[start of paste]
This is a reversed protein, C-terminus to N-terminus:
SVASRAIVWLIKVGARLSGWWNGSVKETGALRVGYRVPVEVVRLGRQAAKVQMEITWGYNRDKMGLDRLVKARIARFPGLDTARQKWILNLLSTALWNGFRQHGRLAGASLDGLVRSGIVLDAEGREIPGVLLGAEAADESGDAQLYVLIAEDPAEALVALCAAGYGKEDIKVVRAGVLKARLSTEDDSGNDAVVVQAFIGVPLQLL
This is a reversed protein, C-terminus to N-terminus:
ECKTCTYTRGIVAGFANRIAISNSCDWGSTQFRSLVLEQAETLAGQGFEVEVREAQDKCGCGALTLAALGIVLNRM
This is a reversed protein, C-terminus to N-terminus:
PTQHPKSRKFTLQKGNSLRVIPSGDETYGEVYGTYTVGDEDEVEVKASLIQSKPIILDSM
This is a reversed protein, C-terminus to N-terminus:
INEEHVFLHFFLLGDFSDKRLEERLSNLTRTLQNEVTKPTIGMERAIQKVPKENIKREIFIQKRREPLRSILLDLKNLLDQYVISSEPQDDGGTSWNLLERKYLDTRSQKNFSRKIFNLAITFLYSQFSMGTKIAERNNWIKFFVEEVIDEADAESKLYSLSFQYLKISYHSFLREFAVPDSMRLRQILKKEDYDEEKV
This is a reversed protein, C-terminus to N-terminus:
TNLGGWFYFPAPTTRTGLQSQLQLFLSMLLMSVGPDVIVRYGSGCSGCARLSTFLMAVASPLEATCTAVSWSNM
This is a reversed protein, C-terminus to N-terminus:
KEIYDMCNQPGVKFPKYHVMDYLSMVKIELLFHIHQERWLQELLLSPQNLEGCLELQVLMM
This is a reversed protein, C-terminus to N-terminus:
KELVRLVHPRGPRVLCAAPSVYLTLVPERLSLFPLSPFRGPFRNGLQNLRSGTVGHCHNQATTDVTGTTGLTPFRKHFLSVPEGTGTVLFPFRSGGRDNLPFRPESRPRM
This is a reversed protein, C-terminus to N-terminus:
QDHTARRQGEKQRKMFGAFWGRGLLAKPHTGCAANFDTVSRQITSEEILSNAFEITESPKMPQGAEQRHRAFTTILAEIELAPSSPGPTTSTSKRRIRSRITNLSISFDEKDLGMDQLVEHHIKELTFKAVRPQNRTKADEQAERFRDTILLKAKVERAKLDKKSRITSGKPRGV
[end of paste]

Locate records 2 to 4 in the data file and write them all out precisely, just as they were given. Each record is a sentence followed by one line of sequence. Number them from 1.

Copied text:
This is a reversed protein, C-terminus to N-terminus:
ECKTCTYTRGIVAGFANRIAISNSCDWGSTQFRSLVLEQAETLAGQGFEVEVREAQDKCGCGALTLAALGIVLNRM
This is a reversed protein, C-terminus to N-terminus:
PTQHPKSRKFTLQKGNSLRVIPSGDETYGEVYGTYTVGDEDEVEVKASLIQSKPIILDSM
This is a reversed protein, C-terminus to N-terminus:
INEEHVFLHFFLLGDFSDKRLEERLSNLTRTLQNEVTKPTIGMERAIQKVPKENIKREIFIQKRREPLRSILLDLKNLLDQYVISSEPQDDGGTSWNLLERKYLDTRSQKNFSRKIFNLAITFLYSQFSMGTKIAERNNWIKFFVEEVIDEADAESKLYSLSFQYLKISYHSFLREFAVPDSMRLRQILKKEDYDEEKV